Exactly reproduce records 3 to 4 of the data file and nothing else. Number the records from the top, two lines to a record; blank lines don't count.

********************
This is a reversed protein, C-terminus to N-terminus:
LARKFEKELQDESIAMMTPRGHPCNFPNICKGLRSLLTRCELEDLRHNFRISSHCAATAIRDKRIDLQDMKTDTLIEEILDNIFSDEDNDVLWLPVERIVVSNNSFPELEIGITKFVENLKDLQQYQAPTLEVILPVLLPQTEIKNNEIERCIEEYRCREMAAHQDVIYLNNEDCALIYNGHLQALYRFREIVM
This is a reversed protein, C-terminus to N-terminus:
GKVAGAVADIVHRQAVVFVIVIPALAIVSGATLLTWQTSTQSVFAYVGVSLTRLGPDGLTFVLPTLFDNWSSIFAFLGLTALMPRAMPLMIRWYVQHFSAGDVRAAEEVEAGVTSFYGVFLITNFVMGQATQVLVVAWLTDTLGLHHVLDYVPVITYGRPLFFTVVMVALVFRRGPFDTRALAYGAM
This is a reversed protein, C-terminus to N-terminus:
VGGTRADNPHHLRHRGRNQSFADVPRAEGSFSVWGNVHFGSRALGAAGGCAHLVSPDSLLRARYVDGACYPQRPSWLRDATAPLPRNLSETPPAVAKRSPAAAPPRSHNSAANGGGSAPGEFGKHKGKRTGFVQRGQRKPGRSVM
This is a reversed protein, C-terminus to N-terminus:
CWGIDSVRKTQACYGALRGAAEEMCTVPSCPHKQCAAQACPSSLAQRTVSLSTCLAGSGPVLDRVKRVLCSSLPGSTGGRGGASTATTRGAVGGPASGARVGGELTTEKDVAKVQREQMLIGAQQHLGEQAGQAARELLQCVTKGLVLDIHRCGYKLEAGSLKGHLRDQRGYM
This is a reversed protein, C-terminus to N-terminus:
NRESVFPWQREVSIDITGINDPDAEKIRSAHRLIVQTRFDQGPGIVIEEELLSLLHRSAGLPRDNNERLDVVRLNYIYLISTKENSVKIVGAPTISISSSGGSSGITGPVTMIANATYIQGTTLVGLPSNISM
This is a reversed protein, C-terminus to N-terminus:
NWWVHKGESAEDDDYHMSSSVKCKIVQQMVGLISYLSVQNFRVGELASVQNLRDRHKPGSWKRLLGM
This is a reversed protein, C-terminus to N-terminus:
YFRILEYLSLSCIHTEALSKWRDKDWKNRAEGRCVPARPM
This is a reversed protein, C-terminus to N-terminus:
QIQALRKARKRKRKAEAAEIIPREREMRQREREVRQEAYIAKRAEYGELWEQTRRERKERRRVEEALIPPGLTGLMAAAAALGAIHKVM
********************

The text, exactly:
This is a reversed protein, C-terminus to N-terminus:
VGGTRADNPHHLRHRGRNQSFADVPRAEGSFSVWGNVHFGSRALGAAGGCAHLVSPDSLLRARYVDGACYPQRPSWLRDATAPLPRNLSETPPAVAKRSPAAAPPRSHNSAANGGGSAPGEFGKHKGKRTGFVQRGQRKPGRSVM
This is a reversed protein, C-terminus to N-terminus:
CWGIDSVRKTQACYGALRGAAEEMCTVPSCPHKQCAAQACPSSLAQRTVSLSTCLAGSGPVLDRVKRVLCSSLPGSTGGRGGASTATTRGAVGGPASGARVGGELTTEKDVAKVQREQMLIGAQQHLGEQAGQAARELLQCVTKGLVLDIHRCGYKLEAGSLKGHLRDQRGYM